The U.S. Air Force has sent three B-2 nuclear-capable stealth bombers to Andersen Air Force Base on the island territory of Guam.
The Department of Defense is also sending around 200 airmen from Whiteman Air Force Base in Missouri in support of the U.S. Pacific Command's Bomber Assurance and Deterrence mission.
"During this short-term deployment, the B-2s will conduct local and regional training sorties and will integrate capabilities with key regional partners, ensuring bomber crews maintain a high state of readiness and crew proficiency," U.S. Pacific Air Force explains on its website.
The deployment sends a strong message to North Korean dictator Kim Jong Un.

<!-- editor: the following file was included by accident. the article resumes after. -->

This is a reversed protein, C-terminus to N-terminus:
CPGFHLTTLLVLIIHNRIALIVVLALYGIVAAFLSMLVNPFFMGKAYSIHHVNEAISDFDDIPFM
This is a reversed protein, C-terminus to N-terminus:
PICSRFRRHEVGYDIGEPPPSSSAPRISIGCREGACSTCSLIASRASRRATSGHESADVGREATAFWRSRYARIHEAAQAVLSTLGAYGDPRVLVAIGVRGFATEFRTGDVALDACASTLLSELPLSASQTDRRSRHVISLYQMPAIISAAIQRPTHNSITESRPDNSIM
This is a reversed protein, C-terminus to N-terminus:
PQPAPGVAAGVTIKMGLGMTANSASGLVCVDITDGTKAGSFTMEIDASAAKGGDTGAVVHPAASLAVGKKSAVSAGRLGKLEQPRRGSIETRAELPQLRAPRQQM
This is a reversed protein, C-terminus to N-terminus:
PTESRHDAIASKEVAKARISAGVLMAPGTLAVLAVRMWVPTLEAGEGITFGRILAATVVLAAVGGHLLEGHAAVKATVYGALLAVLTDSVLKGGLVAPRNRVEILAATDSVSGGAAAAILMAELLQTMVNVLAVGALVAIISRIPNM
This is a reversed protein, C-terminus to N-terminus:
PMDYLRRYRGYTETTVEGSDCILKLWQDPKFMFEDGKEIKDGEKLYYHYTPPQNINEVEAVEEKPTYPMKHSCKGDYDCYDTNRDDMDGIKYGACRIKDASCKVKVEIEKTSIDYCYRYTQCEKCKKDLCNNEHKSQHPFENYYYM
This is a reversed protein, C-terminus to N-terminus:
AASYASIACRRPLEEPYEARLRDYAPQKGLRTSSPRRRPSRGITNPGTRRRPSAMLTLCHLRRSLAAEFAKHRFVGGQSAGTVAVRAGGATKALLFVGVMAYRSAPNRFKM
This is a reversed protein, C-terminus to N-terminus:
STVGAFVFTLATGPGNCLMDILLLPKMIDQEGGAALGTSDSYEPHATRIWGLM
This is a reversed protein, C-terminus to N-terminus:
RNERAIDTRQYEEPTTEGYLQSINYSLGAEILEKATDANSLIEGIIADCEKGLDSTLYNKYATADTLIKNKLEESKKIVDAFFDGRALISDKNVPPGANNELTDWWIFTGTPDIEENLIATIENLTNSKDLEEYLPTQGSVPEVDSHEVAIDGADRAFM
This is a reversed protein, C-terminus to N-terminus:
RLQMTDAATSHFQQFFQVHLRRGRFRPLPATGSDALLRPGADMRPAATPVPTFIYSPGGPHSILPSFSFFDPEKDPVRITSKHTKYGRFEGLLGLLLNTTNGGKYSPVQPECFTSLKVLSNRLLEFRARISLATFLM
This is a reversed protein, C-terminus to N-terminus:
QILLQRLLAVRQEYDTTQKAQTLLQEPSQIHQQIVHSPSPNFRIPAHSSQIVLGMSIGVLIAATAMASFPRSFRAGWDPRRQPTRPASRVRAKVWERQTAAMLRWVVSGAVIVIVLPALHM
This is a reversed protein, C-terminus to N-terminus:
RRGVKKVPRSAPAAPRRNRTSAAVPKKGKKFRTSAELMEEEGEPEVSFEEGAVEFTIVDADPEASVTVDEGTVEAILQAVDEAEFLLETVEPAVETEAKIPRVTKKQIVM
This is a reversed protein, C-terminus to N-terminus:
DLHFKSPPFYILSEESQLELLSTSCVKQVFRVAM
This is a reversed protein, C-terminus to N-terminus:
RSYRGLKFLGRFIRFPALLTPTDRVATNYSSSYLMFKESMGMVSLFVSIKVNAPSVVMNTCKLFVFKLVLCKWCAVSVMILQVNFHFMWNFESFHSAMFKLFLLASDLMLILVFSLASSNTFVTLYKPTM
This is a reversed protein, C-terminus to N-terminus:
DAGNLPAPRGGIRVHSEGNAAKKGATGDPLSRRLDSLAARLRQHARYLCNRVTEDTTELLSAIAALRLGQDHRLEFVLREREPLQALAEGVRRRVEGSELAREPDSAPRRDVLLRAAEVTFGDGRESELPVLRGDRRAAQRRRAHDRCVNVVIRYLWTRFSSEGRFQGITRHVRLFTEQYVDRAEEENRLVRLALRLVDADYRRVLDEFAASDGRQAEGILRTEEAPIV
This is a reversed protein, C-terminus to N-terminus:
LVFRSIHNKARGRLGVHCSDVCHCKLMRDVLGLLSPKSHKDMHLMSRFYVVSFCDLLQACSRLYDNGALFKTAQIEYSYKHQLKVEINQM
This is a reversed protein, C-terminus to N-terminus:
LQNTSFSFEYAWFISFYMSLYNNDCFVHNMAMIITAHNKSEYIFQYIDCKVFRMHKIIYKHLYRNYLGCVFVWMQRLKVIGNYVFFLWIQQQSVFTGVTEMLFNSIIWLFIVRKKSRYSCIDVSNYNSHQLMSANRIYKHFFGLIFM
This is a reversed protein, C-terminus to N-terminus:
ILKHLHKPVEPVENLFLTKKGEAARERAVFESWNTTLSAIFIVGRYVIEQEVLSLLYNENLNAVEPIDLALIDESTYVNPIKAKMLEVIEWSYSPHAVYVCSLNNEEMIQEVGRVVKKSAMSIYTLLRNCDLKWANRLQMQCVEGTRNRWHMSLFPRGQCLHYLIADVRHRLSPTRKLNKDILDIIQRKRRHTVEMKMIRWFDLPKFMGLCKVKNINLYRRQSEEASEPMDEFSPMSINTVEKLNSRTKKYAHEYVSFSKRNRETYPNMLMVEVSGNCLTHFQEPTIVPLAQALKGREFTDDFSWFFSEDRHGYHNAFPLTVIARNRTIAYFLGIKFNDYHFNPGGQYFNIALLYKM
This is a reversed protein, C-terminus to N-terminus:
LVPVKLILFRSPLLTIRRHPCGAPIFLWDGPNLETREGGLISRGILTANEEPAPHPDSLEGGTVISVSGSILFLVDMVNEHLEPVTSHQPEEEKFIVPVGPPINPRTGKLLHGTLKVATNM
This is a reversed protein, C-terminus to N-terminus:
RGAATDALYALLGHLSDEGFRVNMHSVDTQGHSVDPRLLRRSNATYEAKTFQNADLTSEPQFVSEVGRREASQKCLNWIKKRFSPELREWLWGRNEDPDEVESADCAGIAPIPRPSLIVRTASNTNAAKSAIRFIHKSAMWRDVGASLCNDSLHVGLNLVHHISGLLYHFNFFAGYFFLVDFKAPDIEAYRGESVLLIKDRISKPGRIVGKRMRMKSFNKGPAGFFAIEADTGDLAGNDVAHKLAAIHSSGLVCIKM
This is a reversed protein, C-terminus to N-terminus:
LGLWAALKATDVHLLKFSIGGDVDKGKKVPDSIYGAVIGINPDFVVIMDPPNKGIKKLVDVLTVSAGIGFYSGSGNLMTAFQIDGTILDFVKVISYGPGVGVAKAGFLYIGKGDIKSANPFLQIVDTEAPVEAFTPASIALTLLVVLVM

Pentagon officials wouldn't say how long the powerful stealth bombers would be deployed to Guam, which is a strategically important base amid Pyongyang's tests of increasingly powerful missiles and nuclear bombs.
North Korea has ramped up its threats against the U.S. and its allies in both words and deeds, including successful tests of what the country claims was a powerful hydrogen bomb and the separate test of an intercontinental ballistic missile believed capable of striking the American mainland.
Tensions have cooled off a bit just days after North and South Korean leaders talked about sending athletes to the upcoming Winter Olympics in the South.
Both sides also agreed to work to resolve problems between them and to revive a military hotline.
The last time one of the stealth bombers flew near the Koreas was during a rare show of force over the Korean Peninsula in 2013.
Military experts say that any U.S. strike on North Korea would almost certainly involve the powerful bombers.